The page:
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DCT or Traditional Clutch?

CRF1000L Africa Twin Transmission Options [w/Poll]

10864 Views 21 Replies 16 Participants Last post by  Nemesis
Along with a traditional single six speed clutch setup, the 2016 Africa Twin will come with the latest version of Honda's dual-clutch transmission (DCT).

Which one would you prefer to go with?

More on Honda's latest evolution of DCT:

Furthermore, in a first for the category, the Africa Twin will feature the option of a new evolution of Honda’s Dual Clutch Transmission (DCT) *** technology, which remains unique to Honda in motorcycling. This latest evolution of DCT has been specifically developed and programmed to provide the off-road ability with which the Africa Twin is synonymous.
Honda has sold over 35,000 DCT-equipped machines in Europe since its 2010 introduction and in 2015 more people (53% of the total) have chosen DCT over a standard manual transmission on the models (VFR1200X Crosstourer, VFR1200F, NC750X and NC750S) which feature it as an option. The Africa Twin comes with the option of a new evolution of DCT which includes specific off-road capabilities.
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+1 for manual tranny
That's what i would more than likely be going with, for all those obvious reasons for going the manual transmission route :D
Would the clutch slip with a manual or tend to do that more?
I think its great that Honda continues to move forward in their technology. However, I will wait on their DCT for this style of bike until it has been completely proven to be at least equally effective to regular transmissions in offroad riding. Personally, I grew up using engine-braking to initiate turns, slow down, adjust RPM's when setting up to exit turns, etc. They are probably two different systems, but I own a 2009 Honda CRV and a 2010 FIT with CVT transmissions. I don't like the way either one works when decelerating on downhills. The transmissions seem to get confused when decelerating on a downhill or when the road is a bit slippery. I can't imagine that this would be a good thing on a motorcycle either on or off the road. However, CVT and DCT may be two completely different systems and DCT may not have ANY similar problems to what I have described. I assume both would essentially not utilize engine braking.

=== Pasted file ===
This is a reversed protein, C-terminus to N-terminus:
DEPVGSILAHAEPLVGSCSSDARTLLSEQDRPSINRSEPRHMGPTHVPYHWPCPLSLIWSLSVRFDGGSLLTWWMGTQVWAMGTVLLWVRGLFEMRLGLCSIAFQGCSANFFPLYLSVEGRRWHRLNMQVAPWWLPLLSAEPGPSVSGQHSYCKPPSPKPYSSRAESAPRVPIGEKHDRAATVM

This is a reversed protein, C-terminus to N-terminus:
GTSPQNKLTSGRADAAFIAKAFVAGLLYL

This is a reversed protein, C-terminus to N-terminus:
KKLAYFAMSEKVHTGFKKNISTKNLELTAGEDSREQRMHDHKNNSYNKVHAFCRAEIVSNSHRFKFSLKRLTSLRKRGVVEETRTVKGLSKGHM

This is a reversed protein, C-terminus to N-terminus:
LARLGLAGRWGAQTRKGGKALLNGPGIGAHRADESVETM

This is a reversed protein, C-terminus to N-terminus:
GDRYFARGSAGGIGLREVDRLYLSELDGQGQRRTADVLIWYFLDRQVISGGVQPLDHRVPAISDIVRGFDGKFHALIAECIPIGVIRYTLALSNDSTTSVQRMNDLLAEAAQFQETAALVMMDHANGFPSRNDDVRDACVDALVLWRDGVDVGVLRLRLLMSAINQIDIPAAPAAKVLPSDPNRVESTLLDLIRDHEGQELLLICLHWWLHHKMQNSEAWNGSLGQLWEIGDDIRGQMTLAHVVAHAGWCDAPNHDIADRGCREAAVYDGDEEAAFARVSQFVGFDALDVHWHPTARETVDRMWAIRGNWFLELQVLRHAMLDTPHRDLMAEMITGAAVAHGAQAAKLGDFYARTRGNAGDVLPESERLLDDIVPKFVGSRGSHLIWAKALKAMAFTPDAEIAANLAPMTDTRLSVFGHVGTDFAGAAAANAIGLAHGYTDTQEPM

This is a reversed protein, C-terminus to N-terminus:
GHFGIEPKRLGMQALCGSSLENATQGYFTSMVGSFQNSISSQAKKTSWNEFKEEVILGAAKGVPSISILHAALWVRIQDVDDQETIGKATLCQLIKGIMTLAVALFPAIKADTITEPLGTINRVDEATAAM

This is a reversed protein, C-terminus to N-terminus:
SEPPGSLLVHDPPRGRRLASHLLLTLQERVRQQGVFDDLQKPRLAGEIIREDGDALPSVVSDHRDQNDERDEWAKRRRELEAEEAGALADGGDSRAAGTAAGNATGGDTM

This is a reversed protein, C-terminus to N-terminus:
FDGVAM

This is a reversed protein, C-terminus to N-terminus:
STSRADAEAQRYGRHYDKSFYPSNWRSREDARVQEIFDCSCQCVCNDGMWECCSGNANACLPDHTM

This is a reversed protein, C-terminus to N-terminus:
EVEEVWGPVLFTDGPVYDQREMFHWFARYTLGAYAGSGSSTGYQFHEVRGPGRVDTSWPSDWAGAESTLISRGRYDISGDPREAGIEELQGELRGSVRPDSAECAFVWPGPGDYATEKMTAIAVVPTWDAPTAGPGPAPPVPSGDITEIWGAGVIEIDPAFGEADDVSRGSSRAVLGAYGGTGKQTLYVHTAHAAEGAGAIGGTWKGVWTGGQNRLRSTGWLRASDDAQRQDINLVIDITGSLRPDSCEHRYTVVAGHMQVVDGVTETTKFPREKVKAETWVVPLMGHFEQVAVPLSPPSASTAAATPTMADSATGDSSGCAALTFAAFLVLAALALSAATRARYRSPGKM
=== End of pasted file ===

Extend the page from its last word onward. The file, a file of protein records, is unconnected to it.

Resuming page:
That's a smart thing to do since with the tech still being in its infancy there's no telling what we can expect. Usually I don't jump right in with new products, waiting always proves to be the best thing, it's what i'll do here.
I just sold my 2012 NC700X DCT ABS. When the Africa Twin is available in the USA, I'll be getting the DCT model.

As most of you already know, the DCT tranny doesn't have a torque converter or belt. It uses two computer controlled clutches and shifts faster than any human can. With two automatic modes, D (Drive) for economy and S (Sport) for -- you guessed it -- sport riding, the automatic shifting works well. The rider can override the automatic by manually shifting up or down when wanted. That means that you can downshift when needed, especially before that twisty up ahead or before heading into that steep off-road descent for engine braking, after which the transmission returns to computer control automatically. Another option is to select M (Manual) mode and use the shifters to shift manually.

Worried about riding in the friction zone with the DCT? Don't be. Ride the rear brake as you normally do and let the computer control the clutches. It's so cool you won't believe it!

I've been riding since 1967 and absolutely love the outstanding, reliable Honda DCT.

How much did you manage to get out of your NC before selling it?

I hope you got enough out of it before letting it go!
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